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“Fortress” D.C. grows more secure ahead of Biden inauguration

Published January 19, 2021


The U.S. Capitol at night. Photo courtesy of Heidi Kaden/Unsplash.

In the wake of an attack on the U.S. Capitol and in preparation for Joe Biden’s upcoming presidential inauguration on Jan. 20, Washington D.C. is undergoing a rapid security transformation to guard the Capitol and city against another wave of violence perpetrated by pro-Trump combatants.

Following the Jan. 6 attacks on the Capitol as the Senate convened to discuss the certification of 2020 election results, the FBI warns of potential violence during the inauguration and in the surrounding days, both in D.C. and state capitals. In response, the Department of Defense has deployed the most National Guard troops to the District in history to patrol closed-down streets and public transportation systems. Mayor Muriel Bowser and private businesses are also taking proactive steps, such as shutting down public transportation and lodging, to ensure the safety of D.C. residents throughout the week.

When Allison Yingst (MSB ’24) visited Georgetown as a prospective student last March, she found the city in panic mode: COVID-19 was spreading and businesses were shutting down. Ten months later, just as Yingst prepares for her spring semester in D.C., the city is undergoing another district-wide lockdown.

“You can’t even get close enough to see any of the monuments—the Mall is closed. All the blocks in any vicinity to the Capitol—all of those are closed,” Yingst said.

The failed insurrection on U.S. Capitol grounds by members of far-right white supremacist groups took five lives and quashed the nation’s 220-year streak of a peaceful transition of power in a single afternoon. For D.C. residents and elected officials, including Vice President Mike Pence and Speaker of the House Nancy Pelosi, President Trump’s incitement of violence put their lives in danger and forced an unprecedented militarization of the city.

As residents in the District brace themselves for another wave of political violence, the city’s 9/11-inspired fortress of security and surveillance grows. Bowser has called on federal government officials to extend the proposed lock-down dates, the shutdown began later that day—eight days earlier than originally planned.

“There are more troops right now in Washington, D.C. than Afghanistan, and they are here to defend us against the commander in chief—the president of the United States—and his mob,” Representative Seth Moulton (D-MA) said in a speech on the House floor on Jan. 13.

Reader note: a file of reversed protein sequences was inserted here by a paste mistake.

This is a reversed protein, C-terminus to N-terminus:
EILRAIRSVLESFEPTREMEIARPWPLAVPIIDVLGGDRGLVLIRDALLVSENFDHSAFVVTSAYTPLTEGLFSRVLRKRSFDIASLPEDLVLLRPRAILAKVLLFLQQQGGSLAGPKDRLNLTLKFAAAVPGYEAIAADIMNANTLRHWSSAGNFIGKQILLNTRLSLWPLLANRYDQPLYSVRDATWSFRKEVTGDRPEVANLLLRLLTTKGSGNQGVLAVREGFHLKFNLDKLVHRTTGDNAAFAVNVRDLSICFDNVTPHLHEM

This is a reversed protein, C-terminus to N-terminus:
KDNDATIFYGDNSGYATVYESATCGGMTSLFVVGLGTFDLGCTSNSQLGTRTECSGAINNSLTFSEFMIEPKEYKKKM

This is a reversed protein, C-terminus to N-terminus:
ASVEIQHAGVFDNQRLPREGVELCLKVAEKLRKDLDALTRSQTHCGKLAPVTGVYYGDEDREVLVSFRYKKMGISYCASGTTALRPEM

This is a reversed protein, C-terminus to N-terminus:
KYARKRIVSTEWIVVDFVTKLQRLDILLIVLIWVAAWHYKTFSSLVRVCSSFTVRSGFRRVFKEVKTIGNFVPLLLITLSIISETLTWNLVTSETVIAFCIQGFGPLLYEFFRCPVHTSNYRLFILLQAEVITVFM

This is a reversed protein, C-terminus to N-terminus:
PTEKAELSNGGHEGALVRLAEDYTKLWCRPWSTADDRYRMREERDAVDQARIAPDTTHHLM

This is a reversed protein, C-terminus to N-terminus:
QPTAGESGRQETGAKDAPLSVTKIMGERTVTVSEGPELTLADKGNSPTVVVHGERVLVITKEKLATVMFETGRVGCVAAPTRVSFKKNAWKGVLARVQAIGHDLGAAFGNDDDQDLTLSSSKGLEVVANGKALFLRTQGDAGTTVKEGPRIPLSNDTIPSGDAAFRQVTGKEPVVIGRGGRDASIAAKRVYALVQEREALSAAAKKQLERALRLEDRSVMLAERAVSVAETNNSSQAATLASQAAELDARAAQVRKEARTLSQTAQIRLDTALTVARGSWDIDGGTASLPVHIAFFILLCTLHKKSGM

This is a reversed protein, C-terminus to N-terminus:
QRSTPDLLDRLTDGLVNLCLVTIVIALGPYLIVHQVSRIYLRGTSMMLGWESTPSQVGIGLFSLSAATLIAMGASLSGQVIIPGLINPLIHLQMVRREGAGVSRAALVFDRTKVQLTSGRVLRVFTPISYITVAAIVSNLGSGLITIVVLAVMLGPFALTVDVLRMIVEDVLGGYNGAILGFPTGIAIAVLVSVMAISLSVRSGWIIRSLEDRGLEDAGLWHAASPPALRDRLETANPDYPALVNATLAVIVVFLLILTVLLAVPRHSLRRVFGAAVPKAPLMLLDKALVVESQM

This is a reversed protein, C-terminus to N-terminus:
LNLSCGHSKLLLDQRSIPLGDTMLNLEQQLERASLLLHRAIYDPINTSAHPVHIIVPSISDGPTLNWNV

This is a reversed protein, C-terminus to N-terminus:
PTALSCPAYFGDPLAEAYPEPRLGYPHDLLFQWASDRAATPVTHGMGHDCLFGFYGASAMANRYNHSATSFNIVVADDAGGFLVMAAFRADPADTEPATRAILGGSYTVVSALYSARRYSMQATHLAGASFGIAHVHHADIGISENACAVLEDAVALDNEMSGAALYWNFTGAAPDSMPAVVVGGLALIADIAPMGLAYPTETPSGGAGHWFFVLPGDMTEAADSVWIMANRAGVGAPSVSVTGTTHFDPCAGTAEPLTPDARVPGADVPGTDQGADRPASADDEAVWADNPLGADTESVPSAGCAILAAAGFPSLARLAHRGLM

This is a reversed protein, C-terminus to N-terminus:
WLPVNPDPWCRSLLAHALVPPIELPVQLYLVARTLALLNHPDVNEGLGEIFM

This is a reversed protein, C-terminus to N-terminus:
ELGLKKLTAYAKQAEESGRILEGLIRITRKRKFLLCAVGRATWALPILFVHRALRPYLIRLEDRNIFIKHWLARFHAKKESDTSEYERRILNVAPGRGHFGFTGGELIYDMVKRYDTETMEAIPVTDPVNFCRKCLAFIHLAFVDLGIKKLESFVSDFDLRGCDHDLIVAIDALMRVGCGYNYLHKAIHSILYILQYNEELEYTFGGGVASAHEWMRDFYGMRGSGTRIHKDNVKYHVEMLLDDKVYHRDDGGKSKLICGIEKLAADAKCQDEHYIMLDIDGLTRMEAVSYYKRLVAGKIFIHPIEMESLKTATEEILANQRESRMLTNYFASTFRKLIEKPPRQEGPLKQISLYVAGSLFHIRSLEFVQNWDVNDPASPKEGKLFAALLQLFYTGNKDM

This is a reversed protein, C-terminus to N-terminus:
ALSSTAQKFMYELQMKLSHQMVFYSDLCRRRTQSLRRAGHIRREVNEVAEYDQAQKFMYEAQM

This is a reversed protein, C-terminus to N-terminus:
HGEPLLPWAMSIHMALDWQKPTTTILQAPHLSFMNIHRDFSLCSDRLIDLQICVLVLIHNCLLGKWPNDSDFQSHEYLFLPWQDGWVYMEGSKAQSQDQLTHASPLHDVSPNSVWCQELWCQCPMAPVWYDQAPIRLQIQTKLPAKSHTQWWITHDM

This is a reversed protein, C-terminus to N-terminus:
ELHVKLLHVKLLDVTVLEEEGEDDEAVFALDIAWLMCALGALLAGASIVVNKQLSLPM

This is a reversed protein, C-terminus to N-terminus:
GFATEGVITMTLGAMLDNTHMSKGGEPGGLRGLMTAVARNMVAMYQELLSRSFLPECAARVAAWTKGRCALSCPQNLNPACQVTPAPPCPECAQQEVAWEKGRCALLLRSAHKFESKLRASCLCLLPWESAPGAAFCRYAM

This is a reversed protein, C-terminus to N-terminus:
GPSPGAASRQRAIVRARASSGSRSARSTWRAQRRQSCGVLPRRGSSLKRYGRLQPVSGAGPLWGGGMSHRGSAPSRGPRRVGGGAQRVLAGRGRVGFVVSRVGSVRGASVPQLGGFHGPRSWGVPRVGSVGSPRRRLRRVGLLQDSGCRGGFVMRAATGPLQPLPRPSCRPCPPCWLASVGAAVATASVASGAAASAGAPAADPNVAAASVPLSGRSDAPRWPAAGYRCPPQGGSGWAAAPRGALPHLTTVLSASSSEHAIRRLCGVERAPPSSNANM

While all parts of the District will have a heightened security presence, the area within the inauguration security perimeter will be the most formidable. Delineated with an 8-foot non-scalable fence, topped with concertina wire in some areas, the U.S. Capitol, Senate, congressional office buildings, 2-mile stretch of the National Mall, and other parts of downtown Washington are sealed off from the rest of the city. Within this perimeter, up to 25,000 National Guard troops assemble roadblocks and man checkpoints; armored personnel carriers and Humvees abound. The Guard is armed with M-4 carbines and M-9 handguns and permitted to use lethal force when they see fit. Combined with 750 active-duty personnel, the most violent transition of power in American history will also be its most secure.

Yingst first came face-to-face with D.C.’s evolution into a city under military occupation during an ordinary trip to Foggy Bottom by metro. “There were people in full uniform, completely armed—posted up on every single corner—and there were also cop cars parked on every street,” she said. “I never felt in danger. Honestly, it was more of just a sad feeling.”

Bowser has called the state of emergency continuing through Jan. 24 “the new normal” for security in D.C. even after the emergency declaration is lifted.

Enhancements to D.C.’s formidable security already seem to be working. The weekend before Inauguration Day, Capitol Police made at least two arrests at security checkpoints near the U.S. Capitol building. A Connecticut woman stands accused of impersonating a police officer, and a Virginia man carrying unauthorized inauguration credentials was also arrested. Police found a loaded pistol and more than 500 ammunition rounds in his possession.

Because the military’s display of force is not an ironclad deterrent against acts of violence against the U.S. Capitol, federal buildings, and the lives of government officials, many officials are urging their constituents to stay at home during the inauguration.

“Due to the unique circumstances surrounding the 59th Presidential Inauguration, including last week’s violent insurrection as well as the ongoing and deadly COVID-19 pandemic, we are taking the extraordinary step of encouraging Americans not to come to Washington, DC and to instead participate virtually,” a joint statement by Bowser, Maryland Governor Larry Hogan, and Virginia Governor Ralph Northam read.